A journalist friend of ours wanting to write a report on last week's fires asked us if we wanted to come along, so we set off for Helioupolis. The Hymettus mountain, which you can see in the distance in this photograph, was our destination, the place where the fires erupted last Friday.
We reached the area where a member of the fire fighting team, an off-duty policeman, died. This is the boundary between the residential area and the mountain - remarkably, the houses were left unscathed
but not this caravan - even though it looks undamaged, except for the windows that were smashed by the force of the fire,
the inside is seriously damaged.
The burning smell was overwhelming: it will probably remain for the whole of the summer
until the autumn rains clear the atmosphere.
Two bee keepers who were smoking out the bees have been arrested, but the residents are convinced that it's the work of arsonists.
We then moved on to the Helioupolis Volunteer Fire Protection hut. There were three vehicles stationed there, including a fire engine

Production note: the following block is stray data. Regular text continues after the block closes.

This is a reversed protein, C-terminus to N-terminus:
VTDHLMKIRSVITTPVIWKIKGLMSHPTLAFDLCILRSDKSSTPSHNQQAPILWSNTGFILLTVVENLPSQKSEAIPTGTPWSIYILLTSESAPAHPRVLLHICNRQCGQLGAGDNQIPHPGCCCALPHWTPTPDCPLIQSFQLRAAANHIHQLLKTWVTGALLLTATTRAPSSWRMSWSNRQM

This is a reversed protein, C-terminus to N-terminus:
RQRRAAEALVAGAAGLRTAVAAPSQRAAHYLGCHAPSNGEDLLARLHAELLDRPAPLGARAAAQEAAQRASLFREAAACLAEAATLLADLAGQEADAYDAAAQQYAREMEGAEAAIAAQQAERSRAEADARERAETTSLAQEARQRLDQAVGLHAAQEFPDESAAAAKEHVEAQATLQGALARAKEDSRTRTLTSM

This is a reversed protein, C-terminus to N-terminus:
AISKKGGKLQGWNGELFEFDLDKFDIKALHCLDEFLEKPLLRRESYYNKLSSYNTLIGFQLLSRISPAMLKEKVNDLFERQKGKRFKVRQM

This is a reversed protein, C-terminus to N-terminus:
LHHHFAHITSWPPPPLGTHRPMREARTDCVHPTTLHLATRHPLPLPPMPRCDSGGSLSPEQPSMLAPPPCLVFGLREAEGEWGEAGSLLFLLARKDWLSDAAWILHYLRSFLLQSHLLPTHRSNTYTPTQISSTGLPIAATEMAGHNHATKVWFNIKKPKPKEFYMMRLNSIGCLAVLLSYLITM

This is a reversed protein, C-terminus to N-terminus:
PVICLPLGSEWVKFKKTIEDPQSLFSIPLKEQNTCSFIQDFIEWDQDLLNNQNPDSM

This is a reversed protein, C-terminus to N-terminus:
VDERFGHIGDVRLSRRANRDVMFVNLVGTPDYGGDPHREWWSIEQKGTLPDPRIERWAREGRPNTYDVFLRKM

volunteers and fire fighters were washing and cleaning the hoses.
These huge water barrels are permanent features in this area.
The devastation all around us is heart breaking
but again, fortunately, the houses were unharmed by the fire.
We then drove on to the Karea area, to visit the nunnery of Saint John Prodromos.
The flames surrounded the nunnery, and the nuns had to abandon their home, but we learnt that they had returned on the day of our visit.
this was such a depressing sight!
We talked to a man who was taking his dog for a walk. He told us about the human chain that was formed to bring water from the nearby supermarket all the way up to the mountain. Most of the wildlife, the partridges, hares and foxes managed to escape, he told us, but not the tortoises - hundreds have been found scorched by the flames. So much misery and the destruction of a whole ecosystem!
We walked down the shady avenue away from the nunnery mourning the devastation that has been wreaked in the area.
On the way back we stopped at an ATM as our friend wanted to withdraw her daily allocation of 60 euros. Contrary to what the media would have us believe, there are no long queues at the ATMs. We have been in Greece for over a week and not once have I seen more than one person at an ATM. People confirm this - yes, at some specific locations, at specific times, there are sometimes people queuing for money, but on the whole, there is no panic, no desperate scramble for money. The exaggerated, panic-inducing reports from the Greek and world media, are just not true.